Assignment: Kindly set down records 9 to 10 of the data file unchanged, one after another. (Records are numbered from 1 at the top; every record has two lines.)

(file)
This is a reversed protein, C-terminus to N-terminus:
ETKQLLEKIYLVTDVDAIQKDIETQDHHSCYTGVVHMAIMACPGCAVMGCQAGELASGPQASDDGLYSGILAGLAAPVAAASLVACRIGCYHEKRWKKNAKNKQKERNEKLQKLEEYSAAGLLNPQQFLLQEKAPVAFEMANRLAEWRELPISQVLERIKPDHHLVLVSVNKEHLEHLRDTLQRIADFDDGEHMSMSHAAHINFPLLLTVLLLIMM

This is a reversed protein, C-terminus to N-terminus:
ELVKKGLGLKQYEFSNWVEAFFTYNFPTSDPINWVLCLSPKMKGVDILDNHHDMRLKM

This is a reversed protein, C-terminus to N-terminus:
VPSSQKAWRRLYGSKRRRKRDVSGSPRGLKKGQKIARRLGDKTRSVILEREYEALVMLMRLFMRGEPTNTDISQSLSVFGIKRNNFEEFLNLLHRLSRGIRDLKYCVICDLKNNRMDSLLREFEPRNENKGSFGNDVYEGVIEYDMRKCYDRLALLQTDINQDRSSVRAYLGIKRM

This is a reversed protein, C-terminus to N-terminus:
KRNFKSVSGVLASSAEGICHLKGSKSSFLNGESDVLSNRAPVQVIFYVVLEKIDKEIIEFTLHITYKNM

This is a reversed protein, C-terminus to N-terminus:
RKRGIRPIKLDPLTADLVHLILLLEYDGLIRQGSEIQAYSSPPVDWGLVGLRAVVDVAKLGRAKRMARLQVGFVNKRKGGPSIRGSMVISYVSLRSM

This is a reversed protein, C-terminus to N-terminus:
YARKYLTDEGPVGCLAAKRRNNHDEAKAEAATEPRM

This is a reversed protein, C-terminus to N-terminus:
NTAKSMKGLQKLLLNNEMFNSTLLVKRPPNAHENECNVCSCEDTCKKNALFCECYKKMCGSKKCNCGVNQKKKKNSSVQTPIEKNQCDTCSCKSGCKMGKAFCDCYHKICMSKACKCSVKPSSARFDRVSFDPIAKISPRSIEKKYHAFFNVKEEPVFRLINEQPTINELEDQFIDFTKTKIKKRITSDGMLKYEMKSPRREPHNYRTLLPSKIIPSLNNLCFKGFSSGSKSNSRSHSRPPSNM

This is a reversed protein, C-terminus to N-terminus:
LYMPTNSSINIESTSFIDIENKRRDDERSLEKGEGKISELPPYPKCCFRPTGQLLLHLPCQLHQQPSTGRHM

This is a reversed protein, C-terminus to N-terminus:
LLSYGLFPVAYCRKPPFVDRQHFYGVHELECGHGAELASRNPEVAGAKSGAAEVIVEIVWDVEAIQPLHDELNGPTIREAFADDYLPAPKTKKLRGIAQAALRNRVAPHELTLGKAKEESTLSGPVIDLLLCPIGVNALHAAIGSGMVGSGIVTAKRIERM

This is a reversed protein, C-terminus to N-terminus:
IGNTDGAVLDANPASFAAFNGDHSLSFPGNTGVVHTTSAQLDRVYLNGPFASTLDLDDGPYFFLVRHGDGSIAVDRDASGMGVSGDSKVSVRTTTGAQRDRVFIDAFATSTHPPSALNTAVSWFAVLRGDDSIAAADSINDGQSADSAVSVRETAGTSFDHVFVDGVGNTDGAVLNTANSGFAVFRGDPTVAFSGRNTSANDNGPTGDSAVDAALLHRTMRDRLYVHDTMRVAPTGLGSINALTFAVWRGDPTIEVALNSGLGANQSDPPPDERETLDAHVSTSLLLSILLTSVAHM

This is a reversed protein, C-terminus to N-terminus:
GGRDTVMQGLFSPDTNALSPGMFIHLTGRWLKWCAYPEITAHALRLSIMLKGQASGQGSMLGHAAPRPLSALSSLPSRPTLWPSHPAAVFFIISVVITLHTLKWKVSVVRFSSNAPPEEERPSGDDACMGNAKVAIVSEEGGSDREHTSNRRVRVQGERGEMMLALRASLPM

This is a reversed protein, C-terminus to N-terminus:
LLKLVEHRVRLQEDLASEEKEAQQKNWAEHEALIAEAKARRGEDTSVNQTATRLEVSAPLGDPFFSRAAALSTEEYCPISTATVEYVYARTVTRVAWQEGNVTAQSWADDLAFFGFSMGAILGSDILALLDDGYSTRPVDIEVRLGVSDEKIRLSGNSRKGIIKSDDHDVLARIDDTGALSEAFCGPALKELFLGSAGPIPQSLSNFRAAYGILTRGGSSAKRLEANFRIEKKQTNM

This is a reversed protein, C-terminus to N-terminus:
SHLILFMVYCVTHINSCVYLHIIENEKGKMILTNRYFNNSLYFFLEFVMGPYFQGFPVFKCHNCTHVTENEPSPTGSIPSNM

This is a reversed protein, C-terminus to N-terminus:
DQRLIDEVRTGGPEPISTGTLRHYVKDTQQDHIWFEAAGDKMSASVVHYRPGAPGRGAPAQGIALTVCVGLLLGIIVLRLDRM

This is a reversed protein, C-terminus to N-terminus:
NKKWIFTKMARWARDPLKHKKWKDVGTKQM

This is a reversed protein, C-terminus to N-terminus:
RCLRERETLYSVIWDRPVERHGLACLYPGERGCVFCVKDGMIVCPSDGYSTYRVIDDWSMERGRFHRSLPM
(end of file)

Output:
This is a reversed protein, C-terminus to N-terminus:
LLSYGLFPVAYCRKPPFVDRQHFYGVHELECGHGAELASRNPEVAGAKSGAAEVIVEIVWDVEAIQPLHDELNGPTIREAFADDYLPAPKTKKLRGIAQAALRNRVAPHELTLGKAKEESTLSGPVIDLLLCPIGVNALHAAIGSGMVGSGIVTAKRIERM

This is a reversed protein, C-terminus to N-terminus:
IGNTDGAVLDANPASFAAFNGDHSLSFPGNTGVVHTTSAQLDRVYLNGPFASTLDLDDGPYFFLVRHGDGSIAVDRDASGMGVSGDSKVSVRTTTGAQRDRVFIDAFATSTHPPSALNTAVSWFAVLRGDDSIAAADSINDGQSADSAVSVRETAGTSFDHVFVDGVGNTDGAVLNTANSGFAVFRGDPTVAFSGRNTSANDNGPTGDSAVDAALLHRTMRDRLYVHDTMRVAPTGLGSINALTFAVWRGDPTIEVALNSGLGANQSDPPPDERETLDAHVSTSLLLSILLTSVAHM